The Mewhirter surname is an Anglicized form of the Gaelic "Mac Chruiteir," a patronymic
created from the occu;ational byname "Cruiteir, " or "a player of the crwth."
Early Origins of the Mewhirter family
The surname Mewhirter was first found in Ayrshire
(Gaelic: Siorrachd Inbhir Àir), formerly a county in the southwestern Strathclyde region of Scotland
, that today makes up the Council Areas of South, East, and North Ayrshire
, where they held a family seat
from early times and their first records appeared on the early census rolls taken by the early Kings of Scotland
to determine the rate of taxation of their subjects.
Early History of the Mewhirter family
This web page shows only a small excerpt of our Mewhirter research.Another 157 words (11 lines of text) covering the year 1526 is included under the topic Early Mewhirter History in all our PDF Extended History products and printed products wherever possible.
Mewhirter Spelling Variations
of this family name include: MacWhirter, MacWhorter, MacQuirter, MacWherter, MacChruiter, MacWater, McWhirter, McWhirter, MacQuarter, MacChurter and many more.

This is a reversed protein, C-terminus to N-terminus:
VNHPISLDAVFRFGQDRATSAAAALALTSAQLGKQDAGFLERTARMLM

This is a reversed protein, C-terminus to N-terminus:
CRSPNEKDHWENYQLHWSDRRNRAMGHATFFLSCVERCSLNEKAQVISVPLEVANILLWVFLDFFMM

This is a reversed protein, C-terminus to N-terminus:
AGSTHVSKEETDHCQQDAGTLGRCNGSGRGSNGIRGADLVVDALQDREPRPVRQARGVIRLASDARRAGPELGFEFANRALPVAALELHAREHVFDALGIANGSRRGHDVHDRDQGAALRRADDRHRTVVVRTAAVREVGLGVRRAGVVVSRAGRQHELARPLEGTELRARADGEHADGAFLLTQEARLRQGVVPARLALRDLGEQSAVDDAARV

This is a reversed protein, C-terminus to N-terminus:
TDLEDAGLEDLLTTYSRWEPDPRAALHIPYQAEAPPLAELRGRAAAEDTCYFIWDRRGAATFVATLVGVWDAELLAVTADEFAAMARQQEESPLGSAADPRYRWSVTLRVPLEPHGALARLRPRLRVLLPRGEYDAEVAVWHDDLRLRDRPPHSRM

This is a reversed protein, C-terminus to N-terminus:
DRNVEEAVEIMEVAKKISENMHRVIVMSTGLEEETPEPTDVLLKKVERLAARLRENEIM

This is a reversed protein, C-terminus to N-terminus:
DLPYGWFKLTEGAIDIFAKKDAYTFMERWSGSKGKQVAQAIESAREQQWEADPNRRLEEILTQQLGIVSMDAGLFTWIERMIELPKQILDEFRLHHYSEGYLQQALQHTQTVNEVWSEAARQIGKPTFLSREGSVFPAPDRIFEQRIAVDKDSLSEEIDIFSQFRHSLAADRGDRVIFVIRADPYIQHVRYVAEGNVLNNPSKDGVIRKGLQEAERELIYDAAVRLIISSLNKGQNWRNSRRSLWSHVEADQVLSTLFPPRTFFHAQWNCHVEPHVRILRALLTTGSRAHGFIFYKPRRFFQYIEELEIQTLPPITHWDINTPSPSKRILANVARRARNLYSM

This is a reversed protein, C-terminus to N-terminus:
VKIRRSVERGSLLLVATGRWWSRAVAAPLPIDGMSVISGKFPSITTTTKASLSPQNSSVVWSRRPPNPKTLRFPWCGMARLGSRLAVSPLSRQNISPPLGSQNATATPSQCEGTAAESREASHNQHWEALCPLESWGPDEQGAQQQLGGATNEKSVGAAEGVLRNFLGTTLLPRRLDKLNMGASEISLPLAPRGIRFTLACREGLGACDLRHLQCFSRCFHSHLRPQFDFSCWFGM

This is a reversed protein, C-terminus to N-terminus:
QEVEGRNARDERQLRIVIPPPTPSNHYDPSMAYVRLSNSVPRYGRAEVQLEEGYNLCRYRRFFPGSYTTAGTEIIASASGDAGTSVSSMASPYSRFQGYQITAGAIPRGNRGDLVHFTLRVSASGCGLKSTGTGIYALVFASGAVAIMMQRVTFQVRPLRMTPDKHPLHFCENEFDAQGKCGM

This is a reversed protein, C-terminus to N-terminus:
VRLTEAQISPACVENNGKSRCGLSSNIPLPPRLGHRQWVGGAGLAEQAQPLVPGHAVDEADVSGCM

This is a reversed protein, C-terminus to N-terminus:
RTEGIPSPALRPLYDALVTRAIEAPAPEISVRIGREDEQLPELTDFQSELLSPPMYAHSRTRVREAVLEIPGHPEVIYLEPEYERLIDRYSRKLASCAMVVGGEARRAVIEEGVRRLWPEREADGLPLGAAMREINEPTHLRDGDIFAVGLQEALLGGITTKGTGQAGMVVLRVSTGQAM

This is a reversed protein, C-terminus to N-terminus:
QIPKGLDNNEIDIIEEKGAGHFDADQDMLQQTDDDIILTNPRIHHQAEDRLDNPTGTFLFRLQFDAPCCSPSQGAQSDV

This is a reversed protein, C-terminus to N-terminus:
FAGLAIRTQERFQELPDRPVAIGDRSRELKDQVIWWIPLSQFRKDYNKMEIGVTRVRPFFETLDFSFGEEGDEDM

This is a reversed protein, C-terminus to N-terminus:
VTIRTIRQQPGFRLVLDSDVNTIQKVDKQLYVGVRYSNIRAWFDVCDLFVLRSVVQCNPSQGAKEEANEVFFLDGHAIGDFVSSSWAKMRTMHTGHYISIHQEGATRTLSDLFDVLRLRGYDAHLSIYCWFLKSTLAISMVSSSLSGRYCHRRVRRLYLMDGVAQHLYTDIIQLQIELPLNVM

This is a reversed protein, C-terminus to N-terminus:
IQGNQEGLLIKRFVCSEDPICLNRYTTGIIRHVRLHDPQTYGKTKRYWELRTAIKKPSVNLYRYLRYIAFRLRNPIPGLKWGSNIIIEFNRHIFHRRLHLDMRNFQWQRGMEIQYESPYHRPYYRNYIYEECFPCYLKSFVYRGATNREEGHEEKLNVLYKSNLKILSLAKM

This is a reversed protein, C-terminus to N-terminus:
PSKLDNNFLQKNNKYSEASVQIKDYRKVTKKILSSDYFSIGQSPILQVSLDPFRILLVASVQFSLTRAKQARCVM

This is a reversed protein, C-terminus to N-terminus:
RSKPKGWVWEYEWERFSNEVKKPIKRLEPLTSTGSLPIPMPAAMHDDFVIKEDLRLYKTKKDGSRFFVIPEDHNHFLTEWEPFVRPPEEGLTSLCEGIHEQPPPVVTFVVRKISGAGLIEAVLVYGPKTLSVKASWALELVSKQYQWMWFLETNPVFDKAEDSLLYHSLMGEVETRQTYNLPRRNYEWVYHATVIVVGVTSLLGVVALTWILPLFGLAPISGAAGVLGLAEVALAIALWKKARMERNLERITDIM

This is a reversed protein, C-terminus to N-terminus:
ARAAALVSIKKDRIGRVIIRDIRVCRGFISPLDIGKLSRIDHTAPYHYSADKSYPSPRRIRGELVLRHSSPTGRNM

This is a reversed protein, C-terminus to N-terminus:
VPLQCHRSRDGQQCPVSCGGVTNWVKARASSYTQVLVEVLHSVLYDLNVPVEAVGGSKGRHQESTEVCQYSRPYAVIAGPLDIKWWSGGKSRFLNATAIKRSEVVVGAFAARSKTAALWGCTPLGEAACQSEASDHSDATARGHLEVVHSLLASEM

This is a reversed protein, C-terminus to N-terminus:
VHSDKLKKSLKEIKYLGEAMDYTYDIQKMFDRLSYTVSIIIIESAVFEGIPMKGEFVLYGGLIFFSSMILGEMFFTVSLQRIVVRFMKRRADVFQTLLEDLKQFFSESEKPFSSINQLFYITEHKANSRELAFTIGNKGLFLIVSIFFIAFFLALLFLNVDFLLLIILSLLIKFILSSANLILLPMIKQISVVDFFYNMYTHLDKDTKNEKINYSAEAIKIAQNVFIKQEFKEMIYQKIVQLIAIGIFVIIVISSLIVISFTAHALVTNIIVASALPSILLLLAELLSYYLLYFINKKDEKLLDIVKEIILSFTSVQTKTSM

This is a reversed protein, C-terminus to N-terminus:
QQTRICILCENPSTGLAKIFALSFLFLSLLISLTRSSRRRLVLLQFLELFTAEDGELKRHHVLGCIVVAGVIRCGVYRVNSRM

Early Notables of the Mewhirter family (pre 1700)
More information is included under the topic Early Mewhirter Notables in all our PDF Extended History products
and printed products wherever possible.
Migration of the Mewhirter family to Ireland
Some of the Mewhirter family moved to Ireland
, but this topic is not covered in this excerpt.Another 264 words (19 lines of text) about their life in Ireland is included in all our PDF Extended History products and printed products wherever possible.
Migration of the Mewhirter family to the New World and Oceana
Some of the first settlers of this family name or some of its variants were: Thomas McWhirter, who settled in Charles Town [Charleston], South Carolina in 1767; Alexander McWhorter settled in 1730.
The Mewhirter Motto
The motto was originally a war cry or slogan. Mottoes first began to be shown with arms in the 14th and 15th centuries, but were not in general use until the 17th century. Thus the oldest coats of arms generally do not include a motto. Mottoes seldom form part of the grant of arms: Under most heraldic authorities, a motto is an optional component of the coat of arms, and can be added to or changed at will; many families have chosen not to display a motto.
Motto: Te Deum laudamus
Motto Translation: We praise thee, O God.